ABUJA, Jan 24 (Reuters) - Nigeria will hold an investigation into alleged corruption involving the state oil firm’s long-awaited Brass LNG project, including questions over the use of government funds.
The Nigerian National Petroleum Corporation’s (NNPC) liquefied natural gas project has been stuck in the planning stages for more than a decade, with some Western partners having pulled out because of tough operating conditions and an unfavourable investment environment.
Nigeria’s Senate, the West African nation’s upper legislative house, voted on Wednesday to launch the investigation of Brass LNG and its banking records, the Senate motion document showed.
A spokesman for NNPC said the company has not received an invitation from the Senate regarding the investigation, declining to provide further comment.
The Brass LNG company was originally set up in 2003, with NNPC owning 49 percent and affiliates of Conoco Phillips , ENI and Chevron each holding 17 percent, according to the Senate motion, citing corporate records.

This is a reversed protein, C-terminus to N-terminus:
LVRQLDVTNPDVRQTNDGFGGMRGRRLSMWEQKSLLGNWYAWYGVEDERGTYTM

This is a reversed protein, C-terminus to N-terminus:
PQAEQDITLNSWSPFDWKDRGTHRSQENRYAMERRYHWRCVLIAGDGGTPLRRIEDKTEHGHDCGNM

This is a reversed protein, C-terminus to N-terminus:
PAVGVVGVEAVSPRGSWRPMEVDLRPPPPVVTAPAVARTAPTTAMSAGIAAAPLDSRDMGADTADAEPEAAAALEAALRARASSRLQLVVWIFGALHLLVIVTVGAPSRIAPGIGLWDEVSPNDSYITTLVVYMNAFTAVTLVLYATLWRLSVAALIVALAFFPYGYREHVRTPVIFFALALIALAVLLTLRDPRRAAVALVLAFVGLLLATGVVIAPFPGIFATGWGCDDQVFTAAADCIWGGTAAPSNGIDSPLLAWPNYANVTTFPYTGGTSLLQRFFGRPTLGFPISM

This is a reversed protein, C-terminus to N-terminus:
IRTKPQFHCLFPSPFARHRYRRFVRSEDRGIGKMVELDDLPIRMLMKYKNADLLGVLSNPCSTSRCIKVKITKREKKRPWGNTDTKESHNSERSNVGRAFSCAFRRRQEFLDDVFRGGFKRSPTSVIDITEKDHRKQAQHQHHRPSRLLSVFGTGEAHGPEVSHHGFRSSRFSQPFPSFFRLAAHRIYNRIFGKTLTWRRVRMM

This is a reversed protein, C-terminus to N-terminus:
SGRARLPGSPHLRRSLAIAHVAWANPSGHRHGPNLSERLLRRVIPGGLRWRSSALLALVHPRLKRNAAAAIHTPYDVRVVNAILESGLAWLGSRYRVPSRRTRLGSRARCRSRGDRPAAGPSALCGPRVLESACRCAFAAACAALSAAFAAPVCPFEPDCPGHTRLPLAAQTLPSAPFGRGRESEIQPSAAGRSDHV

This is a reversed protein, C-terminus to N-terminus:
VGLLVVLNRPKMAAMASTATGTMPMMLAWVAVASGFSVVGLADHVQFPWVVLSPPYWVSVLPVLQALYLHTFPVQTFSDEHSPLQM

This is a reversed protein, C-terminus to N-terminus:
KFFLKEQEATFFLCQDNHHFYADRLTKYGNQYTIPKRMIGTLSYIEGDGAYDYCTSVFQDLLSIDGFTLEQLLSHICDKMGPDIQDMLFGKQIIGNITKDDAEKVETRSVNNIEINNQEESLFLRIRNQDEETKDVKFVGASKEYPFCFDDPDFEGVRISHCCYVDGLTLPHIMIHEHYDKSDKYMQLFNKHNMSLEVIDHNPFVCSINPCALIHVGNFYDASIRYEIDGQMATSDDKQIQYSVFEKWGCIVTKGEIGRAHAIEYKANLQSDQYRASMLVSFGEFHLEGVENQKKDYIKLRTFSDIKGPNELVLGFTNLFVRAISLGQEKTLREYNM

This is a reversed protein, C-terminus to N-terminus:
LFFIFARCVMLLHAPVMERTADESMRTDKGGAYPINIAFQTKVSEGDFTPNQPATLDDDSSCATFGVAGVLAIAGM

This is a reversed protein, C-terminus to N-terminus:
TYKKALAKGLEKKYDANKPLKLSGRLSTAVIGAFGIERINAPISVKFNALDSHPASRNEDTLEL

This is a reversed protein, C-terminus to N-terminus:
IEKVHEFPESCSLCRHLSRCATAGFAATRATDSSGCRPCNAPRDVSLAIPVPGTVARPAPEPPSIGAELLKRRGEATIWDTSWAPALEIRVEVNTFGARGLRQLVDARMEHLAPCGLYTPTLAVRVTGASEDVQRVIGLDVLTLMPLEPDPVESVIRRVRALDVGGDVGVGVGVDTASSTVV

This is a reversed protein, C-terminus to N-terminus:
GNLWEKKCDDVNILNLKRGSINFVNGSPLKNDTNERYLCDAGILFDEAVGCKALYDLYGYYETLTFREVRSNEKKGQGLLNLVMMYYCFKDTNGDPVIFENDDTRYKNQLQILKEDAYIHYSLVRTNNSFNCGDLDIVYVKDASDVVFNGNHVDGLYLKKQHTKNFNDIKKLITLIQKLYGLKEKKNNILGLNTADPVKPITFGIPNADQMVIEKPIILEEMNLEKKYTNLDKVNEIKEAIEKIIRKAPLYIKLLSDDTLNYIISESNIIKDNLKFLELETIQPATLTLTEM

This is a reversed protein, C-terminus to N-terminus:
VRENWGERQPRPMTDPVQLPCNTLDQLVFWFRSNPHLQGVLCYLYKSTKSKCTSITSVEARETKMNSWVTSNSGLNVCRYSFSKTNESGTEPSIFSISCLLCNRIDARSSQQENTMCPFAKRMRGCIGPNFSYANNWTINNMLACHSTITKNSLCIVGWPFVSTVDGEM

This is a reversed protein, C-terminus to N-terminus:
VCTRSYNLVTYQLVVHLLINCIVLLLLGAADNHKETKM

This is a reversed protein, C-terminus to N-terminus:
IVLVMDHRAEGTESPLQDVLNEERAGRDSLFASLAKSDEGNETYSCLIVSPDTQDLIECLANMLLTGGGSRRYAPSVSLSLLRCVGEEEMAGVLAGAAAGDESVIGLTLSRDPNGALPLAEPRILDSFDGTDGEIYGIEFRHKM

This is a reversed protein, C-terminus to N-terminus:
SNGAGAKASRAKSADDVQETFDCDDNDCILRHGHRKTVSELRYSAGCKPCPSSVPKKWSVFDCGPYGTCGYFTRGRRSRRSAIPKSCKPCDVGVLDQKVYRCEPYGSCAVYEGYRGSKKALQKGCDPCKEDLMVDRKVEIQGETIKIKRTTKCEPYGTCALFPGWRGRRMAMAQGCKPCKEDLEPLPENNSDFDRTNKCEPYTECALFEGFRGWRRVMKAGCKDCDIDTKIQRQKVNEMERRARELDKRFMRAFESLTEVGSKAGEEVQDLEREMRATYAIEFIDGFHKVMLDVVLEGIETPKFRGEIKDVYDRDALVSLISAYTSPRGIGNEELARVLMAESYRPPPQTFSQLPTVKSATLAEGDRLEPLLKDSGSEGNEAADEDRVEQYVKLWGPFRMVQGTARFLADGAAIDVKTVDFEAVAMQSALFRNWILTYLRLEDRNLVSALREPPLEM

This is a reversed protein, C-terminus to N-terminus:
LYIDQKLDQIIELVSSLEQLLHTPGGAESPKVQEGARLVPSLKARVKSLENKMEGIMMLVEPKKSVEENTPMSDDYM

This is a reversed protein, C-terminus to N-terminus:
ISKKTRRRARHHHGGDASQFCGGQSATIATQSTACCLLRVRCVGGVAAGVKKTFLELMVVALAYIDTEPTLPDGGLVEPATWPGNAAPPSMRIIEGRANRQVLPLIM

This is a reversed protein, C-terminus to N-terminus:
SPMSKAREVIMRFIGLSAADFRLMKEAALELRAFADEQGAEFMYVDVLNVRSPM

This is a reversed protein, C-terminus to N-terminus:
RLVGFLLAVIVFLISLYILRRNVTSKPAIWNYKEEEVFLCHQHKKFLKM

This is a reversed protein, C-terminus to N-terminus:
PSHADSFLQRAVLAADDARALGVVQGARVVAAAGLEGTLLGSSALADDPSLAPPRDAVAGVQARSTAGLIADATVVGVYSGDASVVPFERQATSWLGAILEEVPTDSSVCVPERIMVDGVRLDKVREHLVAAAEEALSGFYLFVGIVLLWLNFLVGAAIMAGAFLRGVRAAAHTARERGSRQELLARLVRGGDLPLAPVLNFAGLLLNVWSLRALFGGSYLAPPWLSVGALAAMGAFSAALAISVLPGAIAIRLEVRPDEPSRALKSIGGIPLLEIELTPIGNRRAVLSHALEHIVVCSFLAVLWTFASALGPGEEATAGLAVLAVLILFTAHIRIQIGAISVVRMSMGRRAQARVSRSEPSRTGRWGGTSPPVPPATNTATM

Since then, Chevron and Conoco Phillips have dropped out of the project.
In 2008 Total said that it had taken a stake in Brass LNG, without specifying the size.
Spokeswomen for ENI and Chevron declined to provide immediate comment. Total and Conoco Phillips did not respond immediately to emails seeking comment.
According to the Senate motion, while Brass LNG’s bank account was intended to be held by the Central Bank of Nigeria, corporate records show it is with Keystone Bank.
The Senate documents said that the most recent deposit into the account was $648 million in September 2016 and that it currently holds $137 million. It did not provide detail on the discrepancy between the September 2016 deposit and the current balance.
A Senate committee will examine investments into Brass LNG, returns for the federal government, whether due process was followed and the signatories to the bank account. It is due to report back in four weeks.
Adding to challenges faced by investors, the Brass LNG project, which was to have annual capacity of 10 million tonnes, also suffered from a lack of dedicated gas reserves to underpin 20-year supply deals. (Reporting by Camillus Eboh; Additional reporting by Oleg Vukmanovic in London; Writing by Paul Carsten; Editing by David Goodman)
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